The Second Shift Reflected in the Second Generation: Do Parents' Gender Roles at Home Predict Children's Aspirations?

Alyssa Croft, Toni Schmader, Katharina Block, Andrew Scott Baron

Research output: Contribution to journalArticle

36 Scopus citations

Abstract

Gender inequality at home continues to constrain gender equality at work. How do the gender disparities in domestic labor that children observe between their parents predict those children's visions for their future roles? The present research examined how parents' behaviors and implicit associations concerning domestic roles, over and above their explicit beliefs, predict their children's future aspirations. Data from 326 children aged 7 to 13 years revealed that mothers' explicit beliefs about domestic gender roles predicted the beliefs held by their children. In addition, when fathers enacted or espoused a more egalitarian distribution of household labor, their daughters in particular expressed a greater interest in working outside the home and having a less stereotypical occupation. Fathers' implicit gender-role associations also uniquely predicted daughters' (but not sons') occupational preferences. These findings suggest that a more balanced division of household labor between parents might promote greater workforce equality in future generations.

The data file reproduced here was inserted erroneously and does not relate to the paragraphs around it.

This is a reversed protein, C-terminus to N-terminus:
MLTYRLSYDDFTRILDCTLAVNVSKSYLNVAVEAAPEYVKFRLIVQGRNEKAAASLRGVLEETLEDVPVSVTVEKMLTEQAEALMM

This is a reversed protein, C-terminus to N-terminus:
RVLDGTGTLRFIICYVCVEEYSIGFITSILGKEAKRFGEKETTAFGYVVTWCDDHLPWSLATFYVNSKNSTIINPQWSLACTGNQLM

Original languageEnglish (US)
Pages (from-to)1418-1428
Number of pages11
JournalPsychological Science
Volume25
Issue number7
DOIs
StatePublished - Jul 2014

Keywords

  • child development
  • role taking
  • sex-role attitudes
  • social cognition

ASJC Scopus subject areas

  • Psychology(all)

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